Using the Sand Tray to Detect Family Roles

My Play Therapy Page

Here’s another interesting article submitted by reader Martha Nodar on the subject of sand tray therapy. Ms. Nodar earned a gift certificate to for her submission. Learn how you can do the same!

Bradshaw (1988) argues families are systems with systemic needs which are typically fulfilled, mostly unconsciously, by family members. These family members may become unwitting participants drawn into the family drama. In dysfunctional families triangles are common because they serve the purpose of providing a relief to the drama. In such cases, children and adolescents may unconsciously adopt roles within their family in order to survive their environment and help bring some balance to the scene. For instance, a so-called difficult child may be unconsciously acting-out the unspoken tensions within the parental dyad (Kerr & Bowen, 1988). Fairy tales have a way of representing these family dynamics in a way that is both nonthreatening and entertaining. Sandtray…

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Creating Labyrinths In The Sand

My Play Therapy Page

Here’s another great intervention idea submitted by reader Martha Nodar. Ms. Nodar earned a gift certificate to for her submission. Learn how you can do the same!

A respite to a world saturated in technology, the labyrinth offers a chance to literally stop and listen to one’s inner voice. Whether walking the labyrinth, building one in the sand, or drawing it in a piece of paper, the action requires concentration on the task at hand, which may be a welcome relief. Labyrinth scholars suggest we begin walking or building a labyrinth with the intention of gaining self-knowledge, but not to expect an answer. Rather than begin the journey with an expectation, they encourage us to embrace and honor the entire experience. Based on the idea that most, if not all children enjoy connecting the dots, the activity featured above lends itself to tapping into a child’s creative imagination. Chances…

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DIY Travel Sand Tray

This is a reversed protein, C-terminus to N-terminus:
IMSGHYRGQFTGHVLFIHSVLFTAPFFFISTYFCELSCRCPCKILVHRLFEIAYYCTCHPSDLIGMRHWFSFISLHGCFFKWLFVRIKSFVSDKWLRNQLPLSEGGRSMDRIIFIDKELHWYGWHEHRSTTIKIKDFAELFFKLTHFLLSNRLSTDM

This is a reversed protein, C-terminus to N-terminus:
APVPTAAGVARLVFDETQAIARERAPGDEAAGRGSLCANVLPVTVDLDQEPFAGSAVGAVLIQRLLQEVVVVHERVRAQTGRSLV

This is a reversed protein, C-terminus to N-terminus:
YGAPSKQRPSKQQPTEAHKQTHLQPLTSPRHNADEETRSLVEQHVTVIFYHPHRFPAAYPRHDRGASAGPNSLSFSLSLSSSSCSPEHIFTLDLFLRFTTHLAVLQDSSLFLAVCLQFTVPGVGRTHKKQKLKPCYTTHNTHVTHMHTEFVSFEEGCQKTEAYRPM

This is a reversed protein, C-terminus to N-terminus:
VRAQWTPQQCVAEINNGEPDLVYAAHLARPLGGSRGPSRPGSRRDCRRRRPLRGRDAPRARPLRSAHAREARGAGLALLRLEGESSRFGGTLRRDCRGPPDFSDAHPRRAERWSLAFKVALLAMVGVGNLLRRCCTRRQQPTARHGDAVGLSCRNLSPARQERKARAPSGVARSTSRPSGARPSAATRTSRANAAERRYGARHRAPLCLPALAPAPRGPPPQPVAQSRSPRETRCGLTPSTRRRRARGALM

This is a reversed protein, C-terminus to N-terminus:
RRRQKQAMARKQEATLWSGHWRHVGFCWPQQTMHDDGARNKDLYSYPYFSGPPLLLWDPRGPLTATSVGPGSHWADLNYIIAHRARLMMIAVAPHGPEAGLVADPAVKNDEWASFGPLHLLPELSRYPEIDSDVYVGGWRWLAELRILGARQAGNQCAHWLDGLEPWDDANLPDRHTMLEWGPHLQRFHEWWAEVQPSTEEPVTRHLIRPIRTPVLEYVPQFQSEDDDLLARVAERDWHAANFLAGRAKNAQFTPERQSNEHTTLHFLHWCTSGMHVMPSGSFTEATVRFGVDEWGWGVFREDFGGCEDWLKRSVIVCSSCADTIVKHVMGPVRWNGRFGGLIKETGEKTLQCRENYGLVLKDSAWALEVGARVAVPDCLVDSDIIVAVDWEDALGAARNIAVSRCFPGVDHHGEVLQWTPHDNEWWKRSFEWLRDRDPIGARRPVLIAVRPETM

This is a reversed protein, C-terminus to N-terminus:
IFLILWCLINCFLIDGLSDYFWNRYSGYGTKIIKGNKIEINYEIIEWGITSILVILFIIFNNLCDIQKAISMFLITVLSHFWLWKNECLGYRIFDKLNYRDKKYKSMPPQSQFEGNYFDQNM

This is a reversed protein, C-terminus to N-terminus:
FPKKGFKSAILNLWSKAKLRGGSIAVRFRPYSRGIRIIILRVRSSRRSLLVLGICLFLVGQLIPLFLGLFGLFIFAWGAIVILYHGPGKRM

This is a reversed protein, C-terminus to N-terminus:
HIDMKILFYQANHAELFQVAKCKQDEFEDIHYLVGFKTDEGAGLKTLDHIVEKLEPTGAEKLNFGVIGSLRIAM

DIY Travel Sand Tray


One of my favorite expressive arts mediums is the sandtray.

I can’t say enough how much I love sand tray therapy.

  • It’s a sensory activity, meaning it engages our senses while we play.
  • It is a creative outlet for the inner workings of our mind.
  • It is a container for learning more about ourselves, our story, our feelings.
  • It is just downright magical to witness clients engage with the sandtray.

When I’m at the office, I have a large container filled with kinetic sand. (Kinetic sand is super cool. Definitely a must-have in my social work toolbox!) One problem though: most of the time I am in the field (school or community) for my social work. I obviously can’t bring this large container with me to schools or the community–but I really wanted to use this intervention with some of my field-based clients. This is why I created my own travel sandtray.

Plastic pencil case
Sand (There are so many different sand you can use! Click here to read about all the options!)
Items to accompany, such as rocks and mini figurines

**Alternatively, you can purchase this storage container from Target. You will see that it is two boxes in one–which could allow for easy storage of the sand and the rocks/mini figurines.

Creation Process
1.) Open your plastic pencil case. Pour sand into it. That’s it. Really.


You don’t want to overfill it. In mine, I filled it about half way up. Also, mine has play sand in it.

2.) Choose a small variety of rocks or mini figurines. I prefer to bring rocks I collected at my favorite beach in California.


When traveling, I keep the rocks separate with a ziploc baggie or fabric pencil case.

3.) You’re ready for sandplay interventions in the field!



Here are some helpful resources for sandplay therapy interventions that I use frequently: